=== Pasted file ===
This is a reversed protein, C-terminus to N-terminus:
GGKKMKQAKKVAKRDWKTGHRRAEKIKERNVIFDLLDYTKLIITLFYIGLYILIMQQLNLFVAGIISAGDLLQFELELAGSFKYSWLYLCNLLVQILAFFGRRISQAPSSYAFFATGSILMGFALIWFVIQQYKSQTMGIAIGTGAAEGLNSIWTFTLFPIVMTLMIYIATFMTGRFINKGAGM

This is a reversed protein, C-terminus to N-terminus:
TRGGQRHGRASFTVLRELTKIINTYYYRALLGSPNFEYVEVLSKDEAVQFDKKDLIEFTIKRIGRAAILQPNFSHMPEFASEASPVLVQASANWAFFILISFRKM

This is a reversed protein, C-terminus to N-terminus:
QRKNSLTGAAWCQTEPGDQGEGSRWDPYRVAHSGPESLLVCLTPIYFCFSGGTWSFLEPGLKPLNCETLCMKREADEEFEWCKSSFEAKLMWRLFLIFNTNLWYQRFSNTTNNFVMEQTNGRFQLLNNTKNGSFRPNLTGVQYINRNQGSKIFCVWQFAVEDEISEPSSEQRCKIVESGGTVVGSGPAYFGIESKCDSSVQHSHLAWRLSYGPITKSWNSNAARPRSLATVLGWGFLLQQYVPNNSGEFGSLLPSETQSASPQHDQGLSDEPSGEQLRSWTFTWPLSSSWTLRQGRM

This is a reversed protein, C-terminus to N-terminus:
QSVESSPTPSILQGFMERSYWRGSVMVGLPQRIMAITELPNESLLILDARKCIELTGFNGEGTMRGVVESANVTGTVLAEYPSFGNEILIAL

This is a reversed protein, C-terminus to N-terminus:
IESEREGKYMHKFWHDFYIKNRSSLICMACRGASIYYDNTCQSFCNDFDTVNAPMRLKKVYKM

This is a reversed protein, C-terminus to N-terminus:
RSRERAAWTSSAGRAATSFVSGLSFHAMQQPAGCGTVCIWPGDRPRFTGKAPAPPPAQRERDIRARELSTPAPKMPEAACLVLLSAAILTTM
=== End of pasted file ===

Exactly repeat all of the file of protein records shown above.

This is a reversed protein, C-terminus to N-terminus:
GGKKMKQAKKVAKRDWKTGHRRAEKIKERNVIFDLLDYTKLIITLFYIGLYILIMQQLNLFVAGIISAGDLLQFELELAGSFKYSWLYLCNLLVQILAFFGRRISQAPSSYAFFATGSILMGFALIWFVIQQYKSQTMGIAIGTGAAEGLNSIWTFTLFPIVMTLMIYIATFMTGRFINKGAGM

This is a reversed protein, C-terminus to N-terminus:
TRGGQRHGRASFTVLRELTKIINTYYYRALLGSPNFEYVEVLSKDEAVQFDKKDLIEFTIKRIGRAAILQPNFSHMPEFASEASPVLVQASANWAFFILISFRKM

This is a reversed protein, C-terminus to N-terminus:
QRKNSLTGAAWCQTEPGDQGEGSRWDPYRVAHSGPESLLVCLTPIYFCFSGGTWSFLEPGLKPLNCETLCMKREADEEFEWCKSSFEAKLMWRLFLIFNTNLWYQRFSNTTNNFVMEQTNGRFQLLNNTKNGSFRPNLTGVQYINRNQGSKIFCVWQFAVEDEISEPSSEQRCKIVESGGTVVGSGPAYFGIESKCDSSVQHSHLAWRLSYGPITKSWNSNAARPRSLATVLGWGFLLQQYVPNNSGEFGSLLPSETQSASPQHDQGLSDEPSGEQLRSWTFTWPLSSSWTLRQGRM

This is a reversed protein, C-terminus to N-terminus:
QSVESSPTPSILQGFMERSYWRGSVMVGLPQRIMAITELPNESLLILDARKCIELTGFNGEGTMRGVVESANVTGTVLAEYPSFGNEILIAL

This is a reversed protein, C-terminus to N-terminus:
IESEREGKYMHKFWHDFYIKNRSSLICMACRGASIYYDNTCQSFCNDFDTVNAPMRLKKVYKM

This is a reversed protein, C-terminus to N-terminus:
RSRERAAWTSSAGRAATSFVSGLSFHAMQQPAGCGTVCIWPGDRPRFTGKAPAPPPAQRERDIRARELSTPAPKMPEAACLVLLSAAILTTM